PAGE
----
Compliance Management, Threat Intelligence, Malware, Privacy

Clinton Foundation possibly breached by Russian hackers who targeted DNC

Russian hackers who broke into the Democratic National Committee (DNC) computer system likely hacked the Bill, Hillary and Chelsea Clinton Foundation, though the organization has not confirmed those assertions first reported by Bloomberg News.

The DNC, the Democratic and Republican parties and the political campaigns of Clinton, Bernie Sanders and Donald Trump had previously been warned that attackers were bent on breaking into their systems, attempting to glean information from about 4,000 political operatives over a seven-month period, the report said, citing persons familiar with the investigation. 

Last week, the DNC confirmed that hackers broke into the Democratic National Committee (DNC) computer system and accessed the party's entire database on Republican candidate Donald Trump.The infiltrations were attributed to two different Russian groups identified by CrowdStrike, which was called in to audit and mitigate the incident, as Cozy Bear (aka CozyDuke or APT 29) and Fancy Bear (aka Sofacy or APT 28), working separately. 

A day later a hacker with the moniker Guccifer 2.0 claimed credit for the DNC hack and released what was purportedly the contents of the DNC's opposition research files on Republican presidential candidate Donald Trump.

The files published by Guccifer 2.0 in a WordPress blog thus far reveal the narratives that the DNC could use to hammer the outspoken Trump in the presidential election, including his positions on immigration and climate change as well as his lack of foreign policy experience, and include a file on Clinton Foundation vulnerabilities.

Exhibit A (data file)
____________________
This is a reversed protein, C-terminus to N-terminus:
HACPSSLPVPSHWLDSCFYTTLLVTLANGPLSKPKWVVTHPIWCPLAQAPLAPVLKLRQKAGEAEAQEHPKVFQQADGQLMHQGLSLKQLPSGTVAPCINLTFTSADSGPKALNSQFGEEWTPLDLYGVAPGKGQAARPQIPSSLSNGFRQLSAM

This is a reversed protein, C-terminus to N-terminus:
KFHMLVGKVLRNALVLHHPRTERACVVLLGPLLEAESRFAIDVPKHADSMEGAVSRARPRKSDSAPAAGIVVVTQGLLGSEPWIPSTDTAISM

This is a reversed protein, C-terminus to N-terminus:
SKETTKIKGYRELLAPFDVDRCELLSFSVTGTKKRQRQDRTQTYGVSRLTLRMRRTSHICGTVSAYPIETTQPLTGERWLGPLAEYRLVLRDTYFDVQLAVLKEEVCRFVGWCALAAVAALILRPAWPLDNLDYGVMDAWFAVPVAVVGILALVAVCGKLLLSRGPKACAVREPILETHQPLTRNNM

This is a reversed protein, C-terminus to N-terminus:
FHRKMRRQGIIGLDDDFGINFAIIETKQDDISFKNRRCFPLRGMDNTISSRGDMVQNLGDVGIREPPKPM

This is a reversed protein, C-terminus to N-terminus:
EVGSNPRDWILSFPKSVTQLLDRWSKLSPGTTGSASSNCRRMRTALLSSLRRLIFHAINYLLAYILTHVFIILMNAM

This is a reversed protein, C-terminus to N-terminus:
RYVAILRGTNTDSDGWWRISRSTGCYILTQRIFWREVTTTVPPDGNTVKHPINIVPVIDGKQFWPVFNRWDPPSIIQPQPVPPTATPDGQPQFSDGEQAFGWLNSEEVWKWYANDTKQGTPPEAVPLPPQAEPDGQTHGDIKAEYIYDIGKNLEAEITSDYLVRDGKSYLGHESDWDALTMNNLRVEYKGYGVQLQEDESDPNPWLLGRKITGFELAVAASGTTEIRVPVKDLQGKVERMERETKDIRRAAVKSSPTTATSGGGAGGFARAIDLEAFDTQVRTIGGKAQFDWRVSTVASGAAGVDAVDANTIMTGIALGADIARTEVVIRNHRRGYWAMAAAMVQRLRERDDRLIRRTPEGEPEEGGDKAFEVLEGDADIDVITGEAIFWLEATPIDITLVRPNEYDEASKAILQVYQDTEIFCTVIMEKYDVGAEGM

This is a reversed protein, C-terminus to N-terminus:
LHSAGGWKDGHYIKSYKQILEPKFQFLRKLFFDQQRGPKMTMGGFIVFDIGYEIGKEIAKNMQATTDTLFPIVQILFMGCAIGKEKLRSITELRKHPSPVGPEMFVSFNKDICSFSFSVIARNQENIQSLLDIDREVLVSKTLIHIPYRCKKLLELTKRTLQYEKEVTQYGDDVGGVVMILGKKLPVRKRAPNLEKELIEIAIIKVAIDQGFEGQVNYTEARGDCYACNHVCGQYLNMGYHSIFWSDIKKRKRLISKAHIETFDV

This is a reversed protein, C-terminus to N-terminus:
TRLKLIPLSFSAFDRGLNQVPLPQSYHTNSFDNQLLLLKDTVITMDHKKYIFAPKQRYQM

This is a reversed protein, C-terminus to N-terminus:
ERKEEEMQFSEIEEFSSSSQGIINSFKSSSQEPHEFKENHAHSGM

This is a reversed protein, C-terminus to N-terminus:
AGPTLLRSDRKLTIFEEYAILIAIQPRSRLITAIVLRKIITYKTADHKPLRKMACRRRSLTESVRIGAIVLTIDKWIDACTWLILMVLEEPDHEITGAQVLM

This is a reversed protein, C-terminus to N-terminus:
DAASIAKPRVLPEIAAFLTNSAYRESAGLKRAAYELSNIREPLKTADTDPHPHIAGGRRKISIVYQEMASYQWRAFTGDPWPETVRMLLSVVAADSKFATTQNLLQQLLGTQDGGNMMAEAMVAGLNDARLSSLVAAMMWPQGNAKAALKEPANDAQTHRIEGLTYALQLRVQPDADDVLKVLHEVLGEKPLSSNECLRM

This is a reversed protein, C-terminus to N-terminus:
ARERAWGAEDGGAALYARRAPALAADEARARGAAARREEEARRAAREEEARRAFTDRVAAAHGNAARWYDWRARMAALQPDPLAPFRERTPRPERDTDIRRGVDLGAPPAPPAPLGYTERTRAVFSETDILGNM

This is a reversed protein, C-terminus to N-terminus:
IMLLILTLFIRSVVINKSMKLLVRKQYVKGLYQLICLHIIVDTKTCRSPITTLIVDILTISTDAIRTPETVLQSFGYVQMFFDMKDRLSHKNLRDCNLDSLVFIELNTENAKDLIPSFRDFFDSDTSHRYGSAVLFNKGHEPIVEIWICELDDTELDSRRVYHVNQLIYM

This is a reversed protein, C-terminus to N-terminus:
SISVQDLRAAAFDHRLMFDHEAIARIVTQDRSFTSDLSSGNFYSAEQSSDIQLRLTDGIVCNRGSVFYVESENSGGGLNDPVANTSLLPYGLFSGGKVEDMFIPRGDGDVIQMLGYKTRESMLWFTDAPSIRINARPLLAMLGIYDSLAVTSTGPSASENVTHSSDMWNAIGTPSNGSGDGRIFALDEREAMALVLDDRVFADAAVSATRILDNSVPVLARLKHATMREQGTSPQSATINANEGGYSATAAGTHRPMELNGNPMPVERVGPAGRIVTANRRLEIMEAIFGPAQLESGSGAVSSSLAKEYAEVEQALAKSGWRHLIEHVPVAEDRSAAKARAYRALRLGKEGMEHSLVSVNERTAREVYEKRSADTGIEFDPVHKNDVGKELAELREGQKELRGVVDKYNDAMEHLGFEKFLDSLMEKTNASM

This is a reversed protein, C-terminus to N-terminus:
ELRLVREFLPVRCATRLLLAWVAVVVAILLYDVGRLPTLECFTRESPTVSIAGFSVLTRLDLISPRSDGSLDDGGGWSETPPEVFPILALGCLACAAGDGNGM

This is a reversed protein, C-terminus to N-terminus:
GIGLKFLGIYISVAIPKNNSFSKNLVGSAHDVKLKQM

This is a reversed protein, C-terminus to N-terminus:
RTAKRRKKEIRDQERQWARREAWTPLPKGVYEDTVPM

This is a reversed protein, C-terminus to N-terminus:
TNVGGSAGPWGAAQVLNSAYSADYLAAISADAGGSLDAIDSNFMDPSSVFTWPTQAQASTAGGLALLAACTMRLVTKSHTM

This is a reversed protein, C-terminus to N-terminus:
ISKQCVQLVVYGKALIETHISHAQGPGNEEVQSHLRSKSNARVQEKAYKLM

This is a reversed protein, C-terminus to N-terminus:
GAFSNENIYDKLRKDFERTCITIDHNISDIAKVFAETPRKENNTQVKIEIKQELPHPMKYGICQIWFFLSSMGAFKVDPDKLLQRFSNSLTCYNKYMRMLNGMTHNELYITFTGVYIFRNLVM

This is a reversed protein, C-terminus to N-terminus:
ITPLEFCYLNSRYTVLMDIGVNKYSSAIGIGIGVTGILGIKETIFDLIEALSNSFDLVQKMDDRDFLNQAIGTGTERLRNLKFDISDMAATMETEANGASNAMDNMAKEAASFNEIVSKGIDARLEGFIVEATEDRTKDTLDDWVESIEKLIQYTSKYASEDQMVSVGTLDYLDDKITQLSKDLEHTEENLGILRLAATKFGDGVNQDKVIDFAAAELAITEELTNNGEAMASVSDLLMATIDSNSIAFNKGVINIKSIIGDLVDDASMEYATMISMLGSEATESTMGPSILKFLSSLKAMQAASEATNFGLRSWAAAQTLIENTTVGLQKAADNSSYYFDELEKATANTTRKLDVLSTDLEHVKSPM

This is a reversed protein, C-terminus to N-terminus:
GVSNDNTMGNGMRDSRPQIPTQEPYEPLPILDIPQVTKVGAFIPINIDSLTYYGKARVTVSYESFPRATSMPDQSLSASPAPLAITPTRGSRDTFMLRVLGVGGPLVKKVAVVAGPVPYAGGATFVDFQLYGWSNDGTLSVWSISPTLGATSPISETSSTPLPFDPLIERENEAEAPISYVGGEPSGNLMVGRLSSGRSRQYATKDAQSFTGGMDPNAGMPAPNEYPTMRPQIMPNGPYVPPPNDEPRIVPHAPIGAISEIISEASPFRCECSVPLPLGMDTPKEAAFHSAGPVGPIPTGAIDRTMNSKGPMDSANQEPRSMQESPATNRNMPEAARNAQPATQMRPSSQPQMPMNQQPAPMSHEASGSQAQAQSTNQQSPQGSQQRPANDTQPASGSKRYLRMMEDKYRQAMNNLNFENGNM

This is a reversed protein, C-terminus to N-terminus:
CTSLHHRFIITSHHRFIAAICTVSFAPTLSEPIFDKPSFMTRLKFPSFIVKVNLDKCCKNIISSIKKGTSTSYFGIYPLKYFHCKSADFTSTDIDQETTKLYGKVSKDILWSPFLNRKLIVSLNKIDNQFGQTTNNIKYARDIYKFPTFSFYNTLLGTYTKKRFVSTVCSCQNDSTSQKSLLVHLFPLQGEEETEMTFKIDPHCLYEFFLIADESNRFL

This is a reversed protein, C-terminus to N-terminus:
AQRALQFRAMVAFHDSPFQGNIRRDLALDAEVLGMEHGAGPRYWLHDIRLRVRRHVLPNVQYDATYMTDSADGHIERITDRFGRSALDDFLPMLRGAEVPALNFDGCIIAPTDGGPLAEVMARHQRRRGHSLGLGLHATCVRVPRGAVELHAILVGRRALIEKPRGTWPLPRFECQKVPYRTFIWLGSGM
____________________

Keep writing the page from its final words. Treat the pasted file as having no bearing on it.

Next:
An analysis of the DNC malware samples by Fidelis Cybersecurity supported findings by CrowdStrike that the pair of intrusions were the handiwork of the Cozy Bear and Fancy Bear APT.

Mark Kraynak. SVP & GM, Enterprise Solutions, Imperva:

“This situation demonstrates that all data has value to someone - even if it's not commercial data. The problem is that the value to an intruder may be higher than it is to the data owner, at least until it is compromised,” Mark Kraynak, senior vice president and general manager of enterprise solutions at Imperva, said in emailed comments to “Situations like this are a great reminder of the need for all organizations to ensure the security of their data and that they have appropriate response mechanisms in place for the inevitable attack.”

The Clinton Foundation has not confirmed a breach but agreed the DNC hacks were likely the handiwork of Russian operatives. “We routinely communicate and cooperate with government agencies on security-related matters,” Glen Caplin, a Clinton spokesman, told Bloomberg. “What appears evident is that the Russian groups responsible for the DNC hack are intent on attempting to influence the outcome of this election.”

The Russian government has denied that groups affiliated with its intelligence operations were behind the intrusions. The incidents raise call into question how well political campaigns and organizations protect their systems and information.

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